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7.2: Hallmarks of Cancer

  • Page ID
    25758
  • Researchers have identified molecular and cellular traits that characterize most cancers. An original six hallmarks of cancer were identified and later four additional hallmarks were added (Hanahan and Weinberg, 2000; Hanahan and Weinberg, 2011 https://www.cell.com/fulltext/S0092-8674(11)00127-9).

     

    Hallmarks of Cancer

    1. Growth signal autonomy: Cancer cells can divide without the external signals normally required to stimulate division.
    2. Insensitivity to growth inhibitory signals: Cancer cells are unaffected by external signals that inhibit division of normal cells.
    3. Evasion of apoptosis: When excessive DNA damage and other abnormalities are detected, apoptosis (a type of programmed cell death) is induced in normal cells, but not in cancer cells.
    4. Reproductive potential not limited by telomeres: Each division of a normal cell reduces the length of its telomeres. Normal cells arrest further division once telomeres reach a certain length. Cancer cells avoid this arrest and/or maintain the length of their telomeres.
    5. Sustained angiogenesis: Most cancers require the growth of new blood vessels into the tumor. Normal angiogenesis is regulated by both inhibitory and stimulatory signals not required in cancer cells.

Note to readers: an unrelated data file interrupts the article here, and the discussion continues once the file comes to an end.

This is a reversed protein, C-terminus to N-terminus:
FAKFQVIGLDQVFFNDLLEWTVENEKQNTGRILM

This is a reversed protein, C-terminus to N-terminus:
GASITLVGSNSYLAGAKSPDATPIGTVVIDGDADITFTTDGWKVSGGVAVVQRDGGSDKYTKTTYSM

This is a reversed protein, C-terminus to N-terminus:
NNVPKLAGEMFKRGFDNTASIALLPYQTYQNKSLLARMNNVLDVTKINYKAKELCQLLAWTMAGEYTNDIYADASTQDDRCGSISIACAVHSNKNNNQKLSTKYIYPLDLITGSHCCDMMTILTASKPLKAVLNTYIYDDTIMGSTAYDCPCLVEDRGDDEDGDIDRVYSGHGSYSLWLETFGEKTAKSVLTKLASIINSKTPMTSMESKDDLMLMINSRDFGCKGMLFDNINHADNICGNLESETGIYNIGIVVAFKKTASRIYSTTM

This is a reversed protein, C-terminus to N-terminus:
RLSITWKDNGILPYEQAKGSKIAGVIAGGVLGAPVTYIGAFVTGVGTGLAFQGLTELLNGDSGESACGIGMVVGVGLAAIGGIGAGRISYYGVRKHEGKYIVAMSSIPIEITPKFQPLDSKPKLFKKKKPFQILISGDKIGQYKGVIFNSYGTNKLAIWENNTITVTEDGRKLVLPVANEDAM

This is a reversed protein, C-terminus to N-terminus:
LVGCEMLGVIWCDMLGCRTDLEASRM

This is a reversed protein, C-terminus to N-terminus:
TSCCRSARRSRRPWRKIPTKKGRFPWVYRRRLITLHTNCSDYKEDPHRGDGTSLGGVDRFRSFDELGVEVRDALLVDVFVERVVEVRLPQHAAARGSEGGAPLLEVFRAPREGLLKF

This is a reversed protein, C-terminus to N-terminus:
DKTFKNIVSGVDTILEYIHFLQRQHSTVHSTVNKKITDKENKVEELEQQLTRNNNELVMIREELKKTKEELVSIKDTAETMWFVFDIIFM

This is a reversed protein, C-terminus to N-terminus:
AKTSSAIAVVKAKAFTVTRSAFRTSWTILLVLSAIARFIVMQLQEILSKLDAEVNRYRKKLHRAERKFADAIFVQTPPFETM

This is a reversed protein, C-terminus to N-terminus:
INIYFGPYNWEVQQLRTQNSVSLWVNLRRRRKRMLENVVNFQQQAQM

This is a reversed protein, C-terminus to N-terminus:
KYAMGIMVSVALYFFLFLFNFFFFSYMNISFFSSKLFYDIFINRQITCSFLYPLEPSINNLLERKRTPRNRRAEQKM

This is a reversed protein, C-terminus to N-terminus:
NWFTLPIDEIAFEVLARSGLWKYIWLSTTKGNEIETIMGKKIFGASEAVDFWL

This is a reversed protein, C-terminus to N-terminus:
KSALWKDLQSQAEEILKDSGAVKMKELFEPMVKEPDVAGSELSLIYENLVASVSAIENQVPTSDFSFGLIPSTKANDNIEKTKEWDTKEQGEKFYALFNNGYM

6. Tissue invasion and metastasis: Normal cells generally do not migrate (except in embryo development). Cancer cells invade other tissues including vital organs.
    7. Deregulated metabolic pathways: Cancer cells use an abnormal metabolism to satisfy a high demand for energy and nutrients.
    8. Evasion of the immune system: Cancer cells are able to evade the immune system.
    9. Chromosomal instability: Severe chromosomal abnormalities are found in most cancers.
    10. Inflammation: Local chronic inflammation is associated with many types of cancer.

     

    Cancer hallmarks reflect genetic changes

    Previous chapters have covered many topics that are related to these hallmarks.

    For each hallmark, try to think of a gene or process that could be mutated to produce the effect.

     

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